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ABSTRACT: Zinc deficiency is known to be associated with insulin resistance in obese individuals. This study was performed to evaluate the effect of zinc supplementation on insulin resistance and metabolic risk factors in obese Korean women. Forty obese women (body mass index (BMI) ≥ 25 kg/m(2)) aged 19-28 years were recruited for this study. Twenty women of the study group took 30 mg/day of supplemental zinc as zinc gluconate for 8 weeks and 20 women of control group took placebo. Usual dietary zinc intake was estimated from 3-day diet records. Insulin resistances were measured using Homeostasis model assessment (HOMA) indices, and insulin sensitivities Matsuda indices, which were calculated using oral glucose tolerance test data. Metabolic risk factors, such as waist circumference, blood pressure, fasting glucose, triglyceride, high density lipoprotein (HDL) cholesterol, and adipocyte hormones such as leptin, and adiponectin were also measured. At the beginning of study, dietary zinc averaged 7.31 mg/day and serum zinc averaged 12.98 µmol/L in the study group. Zinc supplementation increased serum zinc by 15% and urinary zinc by 56% (P < 0.05). HOMA values tended to decrease and insulin sensitivity increased slightly in the study group, but not significantly so. BMI, waist circumference, blood pressure, blood glucose, triglyceride, HDL cholesterol, and adipocyte hormones did not change in either the study or control group. These results suggest that zinc status may not affect insulin resistance and metabolic risk factors in obese Korean women. Further research is required on a larger cohort with a longer follow-up to determine the effects of zinc status on insulin resistance and metabolic variables.Nutrition research and practice 06/2012; 6(3):221-5. · 0.97 Impact Factor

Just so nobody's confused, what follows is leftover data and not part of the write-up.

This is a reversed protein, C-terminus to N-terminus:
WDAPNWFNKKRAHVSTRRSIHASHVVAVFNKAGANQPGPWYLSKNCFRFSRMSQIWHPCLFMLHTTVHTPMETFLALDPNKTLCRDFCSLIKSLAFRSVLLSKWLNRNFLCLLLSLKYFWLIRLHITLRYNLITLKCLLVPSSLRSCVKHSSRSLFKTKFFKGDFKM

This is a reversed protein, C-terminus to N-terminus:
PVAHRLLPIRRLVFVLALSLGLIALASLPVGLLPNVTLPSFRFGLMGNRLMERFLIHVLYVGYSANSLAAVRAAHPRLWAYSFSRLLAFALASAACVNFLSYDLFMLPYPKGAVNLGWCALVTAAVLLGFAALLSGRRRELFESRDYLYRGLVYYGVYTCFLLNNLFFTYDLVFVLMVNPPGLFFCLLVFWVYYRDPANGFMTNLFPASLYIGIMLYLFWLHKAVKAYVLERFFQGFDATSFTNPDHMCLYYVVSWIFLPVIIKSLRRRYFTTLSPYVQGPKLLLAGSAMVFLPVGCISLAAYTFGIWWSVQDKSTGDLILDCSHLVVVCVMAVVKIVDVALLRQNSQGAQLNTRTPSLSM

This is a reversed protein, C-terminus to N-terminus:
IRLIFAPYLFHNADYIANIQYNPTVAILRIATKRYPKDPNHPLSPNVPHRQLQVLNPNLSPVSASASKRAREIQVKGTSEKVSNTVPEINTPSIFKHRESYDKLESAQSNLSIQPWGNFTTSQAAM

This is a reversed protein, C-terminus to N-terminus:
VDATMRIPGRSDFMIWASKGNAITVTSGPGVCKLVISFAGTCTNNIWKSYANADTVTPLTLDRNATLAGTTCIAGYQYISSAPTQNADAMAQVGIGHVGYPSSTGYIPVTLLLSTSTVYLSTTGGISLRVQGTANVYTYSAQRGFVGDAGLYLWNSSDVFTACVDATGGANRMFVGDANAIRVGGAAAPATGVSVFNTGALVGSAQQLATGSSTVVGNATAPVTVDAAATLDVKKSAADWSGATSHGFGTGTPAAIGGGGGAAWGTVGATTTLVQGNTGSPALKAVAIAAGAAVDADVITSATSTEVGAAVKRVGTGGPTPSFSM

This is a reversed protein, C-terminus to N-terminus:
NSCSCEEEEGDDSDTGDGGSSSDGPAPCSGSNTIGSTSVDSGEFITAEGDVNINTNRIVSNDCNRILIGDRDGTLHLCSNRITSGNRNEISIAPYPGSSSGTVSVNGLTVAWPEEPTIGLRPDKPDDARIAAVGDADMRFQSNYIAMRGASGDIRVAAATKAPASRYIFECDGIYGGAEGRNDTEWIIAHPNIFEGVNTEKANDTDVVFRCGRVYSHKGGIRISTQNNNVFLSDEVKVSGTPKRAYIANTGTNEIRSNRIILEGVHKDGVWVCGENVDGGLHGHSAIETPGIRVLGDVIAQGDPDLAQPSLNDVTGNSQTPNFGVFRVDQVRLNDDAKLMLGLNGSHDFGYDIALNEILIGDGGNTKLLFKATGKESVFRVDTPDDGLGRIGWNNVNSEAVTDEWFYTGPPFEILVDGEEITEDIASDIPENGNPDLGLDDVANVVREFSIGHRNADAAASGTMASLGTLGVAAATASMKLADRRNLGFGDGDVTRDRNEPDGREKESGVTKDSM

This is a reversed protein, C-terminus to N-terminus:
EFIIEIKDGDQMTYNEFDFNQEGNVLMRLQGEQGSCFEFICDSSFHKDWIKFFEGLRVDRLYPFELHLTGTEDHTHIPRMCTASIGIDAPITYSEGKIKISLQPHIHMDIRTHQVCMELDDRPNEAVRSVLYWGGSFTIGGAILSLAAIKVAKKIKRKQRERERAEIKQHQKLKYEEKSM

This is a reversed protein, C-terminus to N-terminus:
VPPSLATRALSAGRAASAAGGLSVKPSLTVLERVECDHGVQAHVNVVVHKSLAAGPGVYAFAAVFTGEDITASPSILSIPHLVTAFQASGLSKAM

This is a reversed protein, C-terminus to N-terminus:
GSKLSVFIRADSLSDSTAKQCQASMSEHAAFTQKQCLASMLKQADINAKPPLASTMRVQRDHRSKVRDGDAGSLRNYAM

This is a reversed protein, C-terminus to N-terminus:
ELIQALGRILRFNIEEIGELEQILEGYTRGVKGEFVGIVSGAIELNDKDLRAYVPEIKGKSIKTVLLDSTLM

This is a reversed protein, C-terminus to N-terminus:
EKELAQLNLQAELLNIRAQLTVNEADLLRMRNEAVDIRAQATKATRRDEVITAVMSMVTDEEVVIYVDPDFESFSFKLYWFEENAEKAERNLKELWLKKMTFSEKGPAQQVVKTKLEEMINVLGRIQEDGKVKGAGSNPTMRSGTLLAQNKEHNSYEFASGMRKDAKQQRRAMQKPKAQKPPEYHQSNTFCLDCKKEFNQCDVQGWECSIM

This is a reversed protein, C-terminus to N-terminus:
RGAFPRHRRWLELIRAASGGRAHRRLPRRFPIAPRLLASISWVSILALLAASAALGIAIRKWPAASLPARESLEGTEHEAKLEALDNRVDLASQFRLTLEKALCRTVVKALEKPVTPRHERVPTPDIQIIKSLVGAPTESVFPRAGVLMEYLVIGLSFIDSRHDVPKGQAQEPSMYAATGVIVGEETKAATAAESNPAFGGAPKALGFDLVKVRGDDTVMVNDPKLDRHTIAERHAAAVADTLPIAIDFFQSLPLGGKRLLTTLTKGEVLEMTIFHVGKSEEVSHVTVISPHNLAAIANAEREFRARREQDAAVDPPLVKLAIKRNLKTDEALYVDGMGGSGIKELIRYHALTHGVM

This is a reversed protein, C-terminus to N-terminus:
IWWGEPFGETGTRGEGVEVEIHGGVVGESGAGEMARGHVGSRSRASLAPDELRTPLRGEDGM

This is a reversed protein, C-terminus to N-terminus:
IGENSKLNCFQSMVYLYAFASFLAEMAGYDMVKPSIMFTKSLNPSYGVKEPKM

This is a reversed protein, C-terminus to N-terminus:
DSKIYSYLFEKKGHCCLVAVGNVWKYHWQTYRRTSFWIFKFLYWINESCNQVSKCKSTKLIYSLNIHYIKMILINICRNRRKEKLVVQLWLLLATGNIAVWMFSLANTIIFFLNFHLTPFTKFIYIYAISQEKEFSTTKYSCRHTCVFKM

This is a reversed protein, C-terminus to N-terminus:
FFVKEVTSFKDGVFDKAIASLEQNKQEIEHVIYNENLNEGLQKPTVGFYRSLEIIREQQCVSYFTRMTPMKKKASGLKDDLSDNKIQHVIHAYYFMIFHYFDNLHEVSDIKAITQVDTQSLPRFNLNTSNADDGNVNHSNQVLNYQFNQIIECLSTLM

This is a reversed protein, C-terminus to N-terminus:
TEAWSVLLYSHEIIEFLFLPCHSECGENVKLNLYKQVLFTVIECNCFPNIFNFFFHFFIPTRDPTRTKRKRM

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ABSTRACT: Few studies assessed effects of individual and multiple ions simultaneously on metabolic outcomes, due to methodological limitation. By combining advanced ionomics and mutual information, a quantifying measurement for mutual dependence between two random variables, we investigated associations of ion modules/networks with overweight/obesity, metabolic syndrome (MetS) and type 2 diabetes (T2DM) in 976 middle-aged Chinese men and women. Fasting plasma ions were measured by inductively coupled plasma mass spectroscopy. Significant ion modules were selected by mutual information to construct disease related ion networks. Plasma copper and phosphorus always ranked the first two among three specific ion networks associated with overweight/obesity, MetS and T2DM. Comparing the ranking of ion individually and in networks, three patterns were observed (1) "Individual ion," such as potassium and chrome, which tends to work alone; (2) "Module ion," such as iron in T2DM, which tends to act in modules/network; and (3) "Module-individual ion," such as copper in overweight/obesity, which seems to work equivalently in either way. In conclusion, by using the novel approach of the ionomics strategy and the information theory, we observed potential associations of ions individually or as modules/networks with metabolic disorders. Certainly, these findings need to be confirmed in future biological studies.PLoS ONE 01/2012; 7(6):e38845. · 3.73 Impact Factor